Physics 201- Introduction to Electricity & Magnetism
Miscellaneous links

 

 

 
             Physics is all around us and the sites listed here do a great job in showing the relevance of what we are learning in class to other situations.
 
Charge Unit
Electricity Unit
Circuits Unit
Magnetism Unit Electrosmagnetism Unit
Other material

 

Charge related material
           Still trying to get a feel for metric units?  Want to know how to convert pints into liters?  Sounds like you need the table of common equivalent weights & measures.  NIST also has a searchable table of fundamental constants- a very handy reference for the future.  Also, I've collected a few tables of typical values of mass, speed, etc. expressed in SI units.
         This semester will see more integration, while most of what we'll do in our class will be simple polynomials and trig functions, you may occasionally run into something more complicated.  If so, you might want to look at a collection of integrals or use Wolfram's on-line Integrator.
       The electron wasn't "discovered" until 1897!  The history of the groundbreaking experiments can be found at the American Institute of Physics.  The Institute of Physics also has a nice exhibit on the history of the electron and JJ Thomson's experiments.
 

Electricity related material

Lightning is one of nature's most impressive electrical demonstrations.  Here are a few sites that discuss various aspects of lightning

How Stuff Works also has an article on Van de Graaff generators (including ideas on how to build your own).

Circuits rleated material
 
 

Magnetism related material
 
 
 

Electromagnetism related material
 
 

Other material
        If you're interested in learning more about the physicists who have helped make great advances in electricity and magnetism, then you might want to look at Leonard Taylor's history of EM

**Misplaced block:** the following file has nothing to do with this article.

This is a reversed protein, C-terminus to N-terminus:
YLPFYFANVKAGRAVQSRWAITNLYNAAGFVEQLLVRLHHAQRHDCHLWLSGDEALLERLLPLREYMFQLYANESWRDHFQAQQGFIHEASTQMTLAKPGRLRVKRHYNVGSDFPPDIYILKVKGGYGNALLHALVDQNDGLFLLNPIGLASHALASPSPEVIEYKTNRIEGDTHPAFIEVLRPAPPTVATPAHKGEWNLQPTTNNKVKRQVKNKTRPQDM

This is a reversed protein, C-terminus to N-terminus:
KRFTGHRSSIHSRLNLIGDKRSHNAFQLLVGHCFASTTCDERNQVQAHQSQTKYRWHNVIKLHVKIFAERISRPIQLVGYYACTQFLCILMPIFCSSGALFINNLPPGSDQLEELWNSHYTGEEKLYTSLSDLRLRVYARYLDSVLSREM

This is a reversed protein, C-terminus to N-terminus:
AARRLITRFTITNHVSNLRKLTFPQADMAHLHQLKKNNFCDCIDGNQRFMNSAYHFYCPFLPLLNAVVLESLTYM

The Physics Department has a few pages that may be of interest to 101 students.  There are pages designed to help students answer the important questions in life, such as "What I can do with a physics degree?"  Or, "Where can I intern?"  Other pages talk about the latest in the world of physics (everything from research to limericks).

            The Learning Resource Center is a great place for  students to find some tutoring and assistance.  The LRC offers physics, math, and chemistry group tutoring.  They have even prepared a "how to solve word problems" tip sheet.  In addition to course based tutoring, LRC also offers workshops on how to study, how to prepare for tests and studying to the MCAT, LSAT or GRE.

           Society of Physics Students!  Okay, it's easier to say- SPS!  Come meet other students who enjoy science, hear guest speakers (often your fellow students), and eat some snacks.

 


About the Course
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About Dr. Jeff
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Jeff Phillips
phillips@lmu.edu
Loyola Marymount University
Fall 2002